“High prices and lack of material.”
Lindemann said the price of the project increased by 20% to 25% from the initial estimate of $36 million due to the lack of raw materials.
He is optimistic that the $11 million shortfall to complete the work will come from federal funds allocated to states through the American Rescue Plan Act. These dollars should appear by the end of the year.
“We’ll try to get some of that,” he said. “The State of Michigan has infrastructure funds that we are going to look at. Failing that, we’ll go to the chart in Chapter 20 (drain code) and see if they have any brilliant ideas to make this work.
Many projects across the country ended up costing significantly more due to lack of materials, Lindemann said. As for the Montgomery drain, it ranks in the middle or “slightly below average” when it comes to price increases.
There’s another complication involving Frandora Hills and the drain. Lindemann estimated that 10% to 15% of the system below the road surface has collapsed. What makes the most sense, he continued, is to repair the roads at the same time as the drainage works are carried out, to minimize inconvenience to residents.
A repaired drain will also prevent between 50,000 and 70,000 gallons of pollutants per year from reaching the Red Cedar River.
“Everybody wants clean water, but nobody wants to pay for it,” Lindemann said. “One way or another, this is a problem that we all have to deal with, and we are all going to have to solve it.”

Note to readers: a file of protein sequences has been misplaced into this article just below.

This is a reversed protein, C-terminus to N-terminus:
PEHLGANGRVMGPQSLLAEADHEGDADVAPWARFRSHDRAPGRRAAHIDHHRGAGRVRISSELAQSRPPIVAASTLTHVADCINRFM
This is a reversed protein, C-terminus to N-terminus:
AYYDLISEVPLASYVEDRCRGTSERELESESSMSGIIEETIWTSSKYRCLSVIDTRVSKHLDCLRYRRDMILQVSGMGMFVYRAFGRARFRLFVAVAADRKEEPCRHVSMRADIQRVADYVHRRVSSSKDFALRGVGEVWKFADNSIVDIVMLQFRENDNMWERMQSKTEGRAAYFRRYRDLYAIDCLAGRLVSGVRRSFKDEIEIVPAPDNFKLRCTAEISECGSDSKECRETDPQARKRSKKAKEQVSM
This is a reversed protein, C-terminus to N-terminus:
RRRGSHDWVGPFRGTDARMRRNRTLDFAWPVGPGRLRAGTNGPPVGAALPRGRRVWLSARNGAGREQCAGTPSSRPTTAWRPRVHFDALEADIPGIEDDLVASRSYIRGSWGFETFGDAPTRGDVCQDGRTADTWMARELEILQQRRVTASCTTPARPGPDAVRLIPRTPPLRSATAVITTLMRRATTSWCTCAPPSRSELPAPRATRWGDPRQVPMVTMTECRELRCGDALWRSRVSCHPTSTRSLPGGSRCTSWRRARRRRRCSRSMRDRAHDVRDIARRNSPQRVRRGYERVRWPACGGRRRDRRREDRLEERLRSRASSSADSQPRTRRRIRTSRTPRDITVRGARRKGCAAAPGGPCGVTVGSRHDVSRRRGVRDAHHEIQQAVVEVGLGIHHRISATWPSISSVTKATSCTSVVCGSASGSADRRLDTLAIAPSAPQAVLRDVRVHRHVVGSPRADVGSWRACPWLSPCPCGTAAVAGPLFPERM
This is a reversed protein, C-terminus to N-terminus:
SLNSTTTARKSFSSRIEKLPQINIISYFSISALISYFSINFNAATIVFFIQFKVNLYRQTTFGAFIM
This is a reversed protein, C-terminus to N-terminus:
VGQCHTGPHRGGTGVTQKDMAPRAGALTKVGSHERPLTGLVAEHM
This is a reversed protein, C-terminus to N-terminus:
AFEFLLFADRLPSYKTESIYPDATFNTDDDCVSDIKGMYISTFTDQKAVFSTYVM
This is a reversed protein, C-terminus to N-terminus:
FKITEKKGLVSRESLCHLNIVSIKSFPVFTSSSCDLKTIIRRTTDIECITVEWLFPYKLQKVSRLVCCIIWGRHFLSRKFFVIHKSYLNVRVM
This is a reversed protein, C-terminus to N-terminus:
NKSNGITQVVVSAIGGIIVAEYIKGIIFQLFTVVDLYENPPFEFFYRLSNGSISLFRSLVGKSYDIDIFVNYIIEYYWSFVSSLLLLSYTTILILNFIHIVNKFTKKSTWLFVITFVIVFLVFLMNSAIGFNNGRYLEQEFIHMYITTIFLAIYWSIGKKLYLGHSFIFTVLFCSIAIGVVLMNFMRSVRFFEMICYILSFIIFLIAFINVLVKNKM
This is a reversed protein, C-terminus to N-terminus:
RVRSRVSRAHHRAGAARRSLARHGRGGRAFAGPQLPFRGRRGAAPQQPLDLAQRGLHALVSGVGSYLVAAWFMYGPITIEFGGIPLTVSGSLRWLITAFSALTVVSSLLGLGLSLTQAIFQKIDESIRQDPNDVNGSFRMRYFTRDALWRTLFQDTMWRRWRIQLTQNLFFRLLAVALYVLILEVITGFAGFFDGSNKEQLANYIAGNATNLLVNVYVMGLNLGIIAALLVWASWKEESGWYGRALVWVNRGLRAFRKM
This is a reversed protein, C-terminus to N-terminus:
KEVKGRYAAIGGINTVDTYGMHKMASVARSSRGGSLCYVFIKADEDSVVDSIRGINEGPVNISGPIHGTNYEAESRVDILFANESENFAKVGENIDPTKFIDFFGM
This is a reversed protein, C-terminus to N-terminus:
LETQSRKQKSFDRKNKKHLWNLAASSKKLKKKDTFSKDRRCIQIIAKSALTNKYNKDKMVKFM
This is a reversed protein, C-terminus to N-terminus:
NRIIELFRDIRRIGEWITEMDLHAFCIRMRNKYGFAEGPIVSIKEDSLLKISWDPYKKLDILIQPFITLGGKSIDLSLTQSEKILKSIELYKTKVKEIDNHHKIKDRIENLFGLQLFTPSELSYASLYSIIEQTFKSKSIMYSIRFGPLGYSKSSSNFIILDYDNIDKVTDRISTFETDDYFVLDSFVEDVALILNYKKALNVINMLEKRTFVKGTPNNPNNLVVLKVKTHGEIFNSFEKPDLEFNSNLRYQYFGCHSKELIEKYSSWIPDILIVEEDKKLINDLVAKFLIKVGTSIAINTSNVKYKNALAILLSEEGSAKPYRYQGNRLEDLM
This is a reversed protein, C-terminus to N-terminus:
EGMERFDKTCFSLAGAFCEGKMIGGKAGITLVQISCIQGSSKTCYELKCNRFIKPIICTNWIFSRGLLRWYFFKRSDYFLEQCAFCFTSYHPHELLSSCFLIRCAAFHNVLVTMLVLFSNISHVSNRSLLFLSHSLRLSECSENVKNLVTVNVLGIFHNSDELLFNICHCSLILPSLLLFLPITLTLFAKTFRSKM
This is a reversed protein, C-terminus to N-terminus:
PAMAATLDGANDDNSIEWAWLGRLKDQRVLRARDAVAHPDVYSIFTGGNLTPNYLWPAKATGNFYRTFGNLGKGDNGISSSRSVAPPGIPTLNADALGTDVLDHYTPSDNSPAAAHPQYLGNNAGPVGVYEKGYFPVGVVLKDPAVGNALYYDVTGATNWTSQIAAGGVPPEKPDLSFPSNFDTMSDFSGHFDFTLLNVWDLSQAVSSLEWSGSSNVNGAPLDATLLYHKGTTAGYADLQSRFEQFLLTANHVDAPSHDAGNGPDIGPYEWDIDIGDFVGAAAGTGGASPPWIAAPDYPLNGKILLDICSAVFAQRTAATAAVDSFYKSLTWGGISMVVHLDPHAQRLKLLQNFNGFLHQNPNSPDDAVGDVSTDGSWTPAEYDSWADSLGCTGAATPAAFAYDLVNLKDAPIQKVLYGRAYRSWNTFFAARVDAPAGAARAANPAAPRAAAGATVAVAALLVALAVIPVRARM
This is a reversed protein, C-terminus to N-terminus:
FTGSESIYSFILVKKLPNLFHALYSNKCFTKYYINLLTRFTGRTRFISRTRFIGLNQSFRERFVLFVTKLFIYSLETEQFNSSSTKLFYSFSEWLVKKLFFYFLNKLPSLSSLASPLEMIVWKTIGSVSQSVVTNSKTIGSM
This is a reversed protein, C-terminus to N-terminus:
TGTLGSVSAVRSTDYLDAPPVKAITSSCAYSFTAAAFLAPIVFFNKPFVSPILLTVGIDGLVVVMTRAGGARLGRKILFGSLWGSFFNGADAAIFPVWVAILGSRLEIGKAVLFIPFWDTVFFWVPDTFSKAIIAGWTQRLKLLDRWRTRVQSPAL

If the residents of Frandora Hills are unhappy with their assessments, they should raise their concerns with Lansing city leaders, especially Mayor Andy Schor.
“That’s his job,” Lindemann said. “The mayor and the city council allocate the funds to raise the money needed to pay for the work.”
Chapter 20 of the drainage code, he continued, allows the city to raise the funds it needs in the way it needs to.
“I don’t think I’ve met a single person in Frandora Hills who disagrees with the job. It’s just a matter of how you pay for it.
Carla Barnes has lived in Frandora Hills for almost 50 years, long enough to see some things change and some not.
“It was a nice neighborhood, until recently,” Barnes said. The valuation of their modest 1,250 square foot home was nearly $9,000, which she says is “absurd”.
“We were all in favor of taking care of the river – nobody wants it to be polluted. (But) I don’t know how the city council decided on the formula, because most of the water goes on the grass – it does not go on concrete.
Residents attended council meetings and submitted written objections, Barnes said.
“I don’t think anyone paid attention to us. I don’t think they had to.
Some neighbors, Barnes said, even moved out rather than deal with the situation.
Editor’s note: A resident of the Frandora Hills subdivision on the east side of Lansing wanted to know why it was taking so long to fix the Montgomery drain. This story is the result. If you have a question about issues affecting your neighborhood, please email [email protected]